A strategy packet sent to House Democrats is urging members to hold events that allow them to highlight the "terrible consequences" of the Republican legislation.

It's another sign that House Democrats intend to use the latest analysis by the Congressional Budget Office of the House GOP's American Health Care Act as the main tool to beat back ongoing attempts by the GOP to repeal and replace the Affordable Care Act, according to The Hill.

The CBO estimated 23 million more Americans would be without insurance in just under a decade, compared to staying the course by keeping Obamacare in place. The analysis also noted components of the Republican bill are also likely to put downward pressure on healthcare policy premiums, thereby making coverage more affordable for millions.

Even before the CBO analysis was released last week, and before the House passed its bill, Republicans in both the House and Senate were facing feisty and rambunctious town halls in their home states.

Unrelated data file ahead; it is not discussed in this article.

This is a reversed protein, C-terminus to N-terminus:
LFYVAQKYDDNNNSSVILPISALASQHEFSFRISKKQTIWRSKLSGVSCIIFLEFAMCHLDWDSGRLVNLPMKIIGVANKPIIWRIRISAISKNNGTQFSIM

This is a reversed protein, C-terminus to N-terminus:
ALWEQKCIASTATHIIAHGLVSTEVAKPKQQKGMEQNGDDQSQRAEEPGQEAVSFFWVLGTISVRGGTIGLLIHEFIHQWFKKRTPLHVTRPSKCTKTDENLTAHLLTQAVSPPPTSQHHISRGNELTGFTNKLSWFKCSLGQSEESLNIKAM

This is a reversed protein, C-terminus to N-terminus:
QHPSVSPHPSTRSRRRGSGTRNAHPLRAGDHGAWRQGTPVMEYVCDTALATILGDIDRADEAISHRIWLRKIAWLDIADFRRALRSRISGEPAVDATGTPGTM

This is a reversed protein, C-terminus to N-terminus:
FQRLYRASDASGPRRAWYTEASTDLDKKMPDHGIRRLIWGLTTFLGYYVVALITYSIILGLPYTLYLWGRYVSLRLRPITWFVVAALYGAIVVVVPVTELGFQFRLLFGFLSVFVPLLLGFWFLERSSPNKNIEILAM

On Sunday, Republican Sen. Bill Cassidy, of Louisiana, promoted his bill on Fox News Sunday, legislation he co-authored with Sen. Susan Collins of Maine.

Cassidy said his bill was the "conservative solution" that would return power back to the states. And Cassidy even floated a figure of how his bill might gain bipartisan support, such as "25 Democrats and 40 Republicans," to pass in the Senate without the help of staunch conservatives on the issue like Rand Paul or Ted Cruz.

A poll released this past Thursday shows the House bill is still unpopular with most Americans, and the survey was done before the CBO released their numbers.

The plan from a working group of Senate Republicans is expected at the end of the Memorial Day recess.

Meanwhile, the healthcare battle is starting to eat up time Republicans need for other parts of their agenda, something Sen. John McCain has openly complained about, according to an account from Politico Playbook.

"Here's the reality," McCain began. "We've got 11 weeks between now and the end of September. We've got repeal of Obamacare, we're talking about tax reform, we're talking about a defense bill ... there's about three other things, a looming debt limit. How do you pack all that in? And so far, I've seen no strategy for doing so. I'm seeing no plan for doing so."